Workers Compensation seems to be a highly misunderstood issue within the church today. Churches have confused their statutory obligation to carry Workers Compensation with the need to provide protection for the church against the liability they may have for their employees. State Statues simply provide the requirements that mandate whether or not an organization must carry Workers Compensation. In some states all organizations have to carry Workers Compensation coverage. In other states you may be required to have 1, 2, 3, 4, 5 or more employees before it is mandated. However, in all states, if an employee sues you and you do not have Workers Compensation, you do not have protection. In fact, in most instances because you failed to purchase Workers Compensation, whether mandated or not, the courts have upheld that you abdicated your right to defense and you are liable for injuries sustained to the full extent of the law. This type of coverage and protection is specifically excluded from your Special Multi-Peril General Liability form.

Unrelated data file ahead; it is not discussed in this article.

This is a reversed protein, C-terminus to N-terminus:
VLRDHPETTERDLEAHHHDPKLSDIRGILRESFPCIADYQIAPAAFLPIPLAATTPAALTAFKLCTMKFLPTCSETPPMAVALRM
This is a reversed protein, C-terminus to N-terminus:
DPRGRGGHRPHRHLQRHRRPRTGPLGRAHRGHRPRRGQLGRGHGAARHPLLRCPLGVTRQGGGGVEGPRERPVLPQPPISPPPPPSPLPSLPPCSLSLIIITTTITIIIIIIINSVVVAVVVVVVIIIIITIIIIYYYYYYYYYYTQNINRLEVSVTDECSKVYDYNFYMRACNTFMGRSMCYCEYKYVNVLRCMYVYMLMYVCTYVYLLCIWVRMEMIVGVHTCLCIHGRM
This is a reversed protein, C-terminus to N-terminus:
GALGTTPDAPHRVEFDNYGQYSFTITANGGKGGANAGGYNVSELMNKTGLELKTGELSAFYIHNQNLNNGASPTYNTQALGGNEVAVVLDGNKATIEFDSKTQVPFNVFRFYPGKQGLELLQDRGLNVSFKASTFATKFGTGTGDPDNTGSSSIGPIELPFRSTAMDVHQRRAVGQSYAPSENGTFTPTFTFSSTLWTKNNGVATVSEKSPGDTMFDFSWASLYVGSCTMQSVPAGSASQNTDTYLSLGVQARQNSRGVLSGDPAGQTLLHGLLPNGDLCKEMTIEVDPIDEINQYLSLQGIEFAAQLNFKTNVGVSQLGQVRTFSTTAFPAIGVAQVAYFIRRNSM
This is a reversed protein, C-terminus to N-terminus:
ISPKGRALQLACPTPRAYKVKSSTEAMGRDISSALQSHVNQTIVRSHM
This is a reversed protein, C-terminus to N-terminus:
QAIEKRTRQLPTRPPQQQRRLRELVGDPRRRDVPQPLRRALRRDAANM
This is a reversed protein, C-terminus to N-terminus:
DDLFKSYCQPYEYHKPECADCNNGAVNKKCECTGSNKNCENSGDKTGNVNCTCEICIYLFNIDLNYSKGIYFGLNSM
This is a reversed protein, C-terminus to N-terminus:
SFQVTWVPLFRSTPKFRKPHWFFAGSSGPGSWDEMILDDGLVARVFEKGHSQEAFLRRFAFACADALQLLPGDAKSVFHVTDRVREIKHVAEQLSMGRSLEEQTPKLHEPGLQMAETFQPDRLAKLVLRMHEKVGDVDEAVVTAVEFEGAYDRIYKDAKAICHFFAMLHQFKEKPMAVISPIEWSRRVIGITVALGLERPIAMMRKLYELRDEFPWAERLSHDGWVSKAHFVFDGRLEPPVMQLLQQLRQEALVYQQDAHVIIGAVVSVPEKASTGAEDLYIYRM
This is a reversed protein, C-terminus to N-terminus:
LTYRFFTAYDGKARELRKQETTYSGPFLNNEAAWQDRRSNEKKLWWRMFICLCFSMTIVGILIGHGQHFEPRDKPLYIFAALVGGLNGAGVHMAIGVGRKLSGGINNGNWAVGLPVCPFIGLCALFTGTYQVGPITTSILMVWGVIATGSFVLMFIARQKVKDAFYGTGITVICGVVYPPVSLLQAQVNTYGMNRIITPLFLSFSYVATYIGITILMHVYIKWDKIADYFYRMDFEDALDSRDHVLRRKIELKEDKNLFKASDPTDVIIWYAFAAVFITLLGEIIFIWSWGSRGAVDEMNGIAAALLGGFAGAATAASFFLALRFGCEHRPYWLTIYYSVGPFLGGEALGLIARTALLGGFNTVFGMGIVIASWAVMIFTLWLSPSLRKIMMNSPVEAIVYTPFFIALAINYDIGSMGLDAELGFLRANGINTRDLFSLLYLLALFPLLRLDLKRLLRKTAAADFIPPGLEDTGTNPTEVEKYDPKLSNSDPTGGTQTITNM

This particular coverage has many facets that need to be addressed. The most misunderstood is the definition of what an employee is. By state statues, an employee is anyone that provides services for you under contract or is employed by you. For example, most churches have a pastor and secretary. In addition, they often pay someone to cut the grass, and an organist to play music. All four of these are employees. If you hired somebody to paint your building, and you did not obtain a certificate of insurance from them stating they have Workers Compensation insurance, the individual and all of their employees become your employees. If they are injured, you are responsible.
The Employers Liability form provides coverage for most claims from employees and/or their families or other parties that are not otherwise covered by the Workers Compensation policy. Claims of this nature are excluded from your general liability form i.e.,
If an employee is injured and the spouse of the injured were to sue you for loss of consortium, your protection would come under this form.
If your janitor modifies a ladder that is used by them or somebody else and it collapses, the ladder manufacturer would most likely be sued.
In all probability, the manufacturer would be held liable in the court environment we have today. However, because your employee modified the ladder, you then became a manufacturer and are subject to lawsuit from the ladder manufacturer for reimbursement or partial reimbursement of the loss. This type of claim is covered only under employers liability.